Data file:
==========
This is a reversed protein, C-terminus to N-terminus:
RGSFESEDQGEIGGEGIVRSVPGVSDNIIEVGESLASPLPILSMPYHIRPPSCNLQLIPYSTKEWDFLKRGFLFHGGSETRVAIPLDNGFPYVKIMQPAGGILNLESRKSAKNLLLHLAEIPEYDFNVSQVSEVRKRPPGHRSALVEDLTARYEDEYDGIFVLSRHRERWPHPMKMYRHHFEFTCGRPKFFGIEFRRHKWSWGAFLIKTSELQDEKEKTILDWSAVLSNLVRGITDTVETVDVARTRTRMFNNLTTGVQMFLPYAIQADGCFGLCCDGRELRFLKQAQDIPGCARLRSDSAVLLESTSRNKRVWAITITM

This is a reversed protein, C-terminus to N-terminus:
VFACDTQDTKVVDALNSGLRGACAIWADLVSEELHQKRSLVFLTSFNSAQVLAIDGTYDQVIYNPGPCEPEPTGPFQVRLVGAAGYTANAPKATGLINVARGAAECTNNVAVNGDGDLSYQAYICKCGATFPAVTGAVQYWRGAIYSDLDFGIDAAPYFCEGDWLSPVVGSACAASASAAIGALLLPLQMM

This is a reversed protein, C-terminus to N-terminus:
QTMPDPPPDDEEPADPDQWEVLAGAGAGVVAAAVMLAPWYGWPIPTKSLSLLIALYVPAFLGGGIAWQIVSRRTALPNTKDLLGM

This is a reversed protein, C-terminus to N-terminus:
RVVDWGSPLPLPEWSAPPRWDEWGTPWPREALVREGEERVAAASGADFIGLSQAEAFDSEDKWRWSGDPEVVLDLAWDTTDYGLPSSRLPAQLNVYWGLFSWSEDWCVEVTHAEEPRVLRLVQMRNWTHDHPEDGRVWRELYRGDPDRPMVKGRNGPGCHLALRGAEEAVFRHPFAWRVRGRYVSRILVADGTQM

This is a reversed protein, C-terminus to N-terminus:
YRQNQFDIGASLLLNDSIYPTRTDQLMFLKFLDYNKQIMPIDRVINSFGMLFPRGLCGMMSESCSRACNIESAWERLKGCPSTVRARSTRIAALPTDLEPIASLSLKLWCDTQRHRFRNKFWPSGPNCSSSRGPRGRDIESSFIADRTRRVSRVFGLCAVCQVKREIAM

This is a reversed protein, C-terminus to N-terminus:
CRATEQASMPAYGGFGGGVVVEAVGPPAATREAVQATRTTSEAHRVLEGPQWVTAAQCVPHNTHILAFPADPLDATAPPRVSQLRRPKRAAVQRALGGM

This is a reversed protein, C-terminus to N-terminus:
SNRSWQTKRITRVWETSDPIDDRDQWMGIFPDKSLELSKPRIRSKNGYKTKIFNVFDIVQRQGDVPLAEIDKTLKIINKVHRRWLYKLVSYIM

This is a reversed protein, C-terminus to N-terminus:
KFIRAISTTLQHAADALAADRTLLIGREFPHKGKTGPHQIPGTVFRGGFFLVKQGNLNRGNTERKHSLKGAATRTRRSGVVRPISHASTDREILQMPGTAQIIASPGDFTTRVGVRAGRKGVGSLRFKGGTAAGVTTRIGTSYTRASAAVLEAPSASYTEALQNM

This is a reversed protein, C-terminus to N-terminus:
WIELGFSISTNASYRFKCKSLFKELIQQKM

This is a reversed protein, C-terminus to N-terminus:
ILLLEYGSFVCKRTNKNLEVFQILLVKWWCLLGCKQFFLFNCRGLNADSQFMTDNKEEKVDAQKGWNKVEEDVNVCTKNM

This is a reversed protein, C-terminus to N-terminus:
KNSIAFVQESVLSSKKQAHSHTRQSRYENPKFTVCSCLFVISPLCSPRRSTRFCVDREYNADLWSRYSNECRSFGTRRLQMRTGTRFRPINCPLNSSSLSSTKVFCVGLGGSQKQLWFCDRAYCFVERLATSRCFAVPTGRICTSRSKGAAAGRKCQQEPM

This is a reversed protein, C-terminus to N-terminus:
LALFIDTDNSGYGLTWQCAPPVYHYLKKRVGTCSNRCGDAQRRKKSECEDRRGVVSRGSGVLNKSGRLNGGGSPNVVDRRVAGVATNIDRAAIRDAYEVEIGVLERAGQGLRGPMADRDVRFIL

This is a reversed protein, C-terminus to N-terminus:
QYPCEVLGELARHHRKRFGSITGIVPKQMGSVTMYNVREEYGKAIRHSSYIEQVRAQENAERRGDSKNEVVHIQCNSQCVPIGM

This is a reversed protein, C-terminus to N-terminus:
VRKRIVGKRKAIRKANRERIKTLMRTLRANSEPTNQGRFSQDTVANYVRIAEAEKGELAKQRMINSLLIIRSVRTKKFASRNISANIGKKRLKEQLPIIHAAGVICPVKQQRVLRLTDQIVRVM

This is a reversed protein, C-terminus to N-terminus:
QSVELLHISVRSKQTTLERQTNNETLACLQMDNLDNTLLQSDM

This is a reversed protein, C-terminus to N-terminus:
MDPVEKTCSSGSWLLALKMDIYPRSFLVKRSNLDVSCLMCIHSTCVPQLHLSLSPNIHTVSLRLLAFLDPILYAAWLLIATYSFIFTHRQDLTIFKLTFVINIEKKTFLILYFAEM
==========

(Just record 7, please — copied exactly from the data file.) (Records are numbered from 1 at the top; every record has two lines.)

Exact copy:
This is a reversed protein, C-terminus to N-terminus:
SNRSWQTKRITRVWETSDPIDDRDQWMGIFPDKSLELSKPRIRSKNGYKTKIFNVFDIVQRQGDVPLAEIDKTLKIINKVHRRWLYKLVSYIM